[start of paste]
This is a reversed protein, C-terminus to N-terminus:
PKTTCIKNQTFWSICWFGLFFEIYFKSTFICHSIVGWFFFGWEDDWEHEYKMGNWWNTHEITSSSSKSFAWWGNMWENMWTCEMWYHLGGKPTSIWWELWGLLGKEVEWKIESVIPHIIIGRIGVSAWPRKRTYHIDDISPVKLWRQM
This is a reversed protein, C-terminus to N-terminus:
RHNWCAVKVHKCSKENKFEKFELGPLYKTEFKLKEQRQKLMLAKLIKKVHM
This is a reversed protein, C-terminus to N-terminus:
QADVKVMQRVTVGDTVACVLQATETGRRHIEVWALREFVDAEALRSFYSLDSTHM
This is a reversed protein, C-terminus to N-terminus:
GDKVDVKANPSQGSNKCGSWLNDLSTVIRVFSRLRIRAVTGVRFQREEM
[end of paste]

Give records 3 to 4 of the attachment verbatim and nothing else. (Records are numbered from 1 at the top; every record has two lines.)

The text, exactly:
This is a reversed protein, C-terminus to N-terminus:
QADVKVMQRVTVGDTVACVLQATETGRRHIEVWALREFVDAEALRSFYSLDSTHM
This is a reversed protein, C-terminus to N-terminus:
GDKVDVKANPSQGSNKCGSWLNDLSTVIRVFSRLRIRAVTGVRFQREEM